The partnership will also explore the potential to work with universities and high schools to encompass broader education pathways across the state, as well as for delivery in workplaces. In time, these packages will be made available for application across broader industries and across other parts of Australia, the miners said.

The education program is one of a number of initiatives introduced by mining companies to address sexual harassment, bullying and racism in Western Australia’s mining sector.

All three companies joined with the Chamber of Minerals and Energy earlier this year to pledge support for the parliamentary enquiry into sexual harassment against women in the FIFO mining industry and committed to work together to eradicate these behaviours from the sector.

Rio Tinto Chief Executive, Iron Ore, Simon Trott, said: “Our number one priority is the safety, health and wellbeing of our people and our communities. We recognise that we have some way to go to achieve workplaces free from sexual harassment, bullying and racism across our industry and we are committed to making the changes needed to create a safer work environment where respectful behaviour is experienced by everyone.

“Education is one part of a range of measures Rio Tinto is introducing to create safer workplaces, including building leadership capability, improving our camp facilities, new rules on the consumption of alcohol, as well as improving the way we prevent, respond to, report and investigate incidents in order to build a respectful, safe and inclusive culture.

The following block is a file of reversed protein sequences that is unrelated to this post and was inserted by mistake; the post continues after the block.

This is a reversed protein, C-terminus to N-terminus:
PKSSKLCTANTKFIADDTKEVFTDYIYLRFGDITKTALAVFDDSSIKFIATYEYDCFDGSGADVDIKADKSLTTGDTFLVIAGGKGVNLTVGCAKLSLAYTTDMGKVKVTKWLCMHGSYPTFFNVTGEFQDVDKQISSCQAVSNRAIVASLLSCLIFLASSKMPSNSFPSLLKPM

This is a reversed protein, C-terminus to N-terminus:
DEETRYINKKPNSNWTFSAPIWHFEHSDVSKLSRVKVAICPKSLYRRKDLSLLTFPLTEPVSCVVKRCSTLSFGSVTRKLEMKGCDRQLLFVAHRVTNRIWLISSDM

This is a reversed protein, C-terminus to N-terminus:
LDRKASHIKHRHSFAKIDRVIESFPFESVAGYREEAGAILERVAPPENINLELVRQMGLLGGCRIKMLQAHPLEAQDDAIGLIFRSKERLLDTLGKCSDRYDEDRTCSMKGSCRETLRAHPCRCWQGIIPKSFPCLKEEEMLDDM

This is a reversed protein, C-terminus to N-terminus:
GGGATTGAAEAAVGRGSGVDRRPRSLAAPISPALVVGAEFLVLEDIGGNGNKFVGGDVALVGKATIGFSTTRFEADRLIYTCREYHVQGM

“We expect this partnership with BHP and FMG will help build a safer workplace and help empower our future workforce to create the culture we need.”

BHP WA Iron Ore Asset President, Brandon Craig, said: “Sexual assault and sexual harassment have no place at BHP or anywhere in our industry. We are committed to providing a safe and inclusive workplace at all times, where disrespectful behaviours are eliminated. Education and training are critical to ensuring common understanding of the behaviours that are appropriate and acceptable at BHP.

“This industry collaboration will complement our existing internal training programs, leadership training, communication campaigns, and upgrades to camp security, and support services available to anyone who experiences disrespectful behaviour.”

Fortescue Metals Group Chief Executive Officer, Elizabeth Gaines, said: “The safety and wellbeing of the Fortescue family is our highest priority and we are strongly committed to providing a safe, diverse and inclusive work environment for all our team members. There is no place for harassment and bullying of any kind in the mining sector or in any workplace, and we will continue to work with industry partners to take decisive action to ensure our workplaces are safe for everyone.

“In line with our value of empowerment, this partnership with Rio Tinto and BHP will provide young West Australians looking at a career in the mining sector with the skills to identify and speak up against inappropriate behaviour and enhance the safety, culture and experience of working in Western Australia’s mining sector.”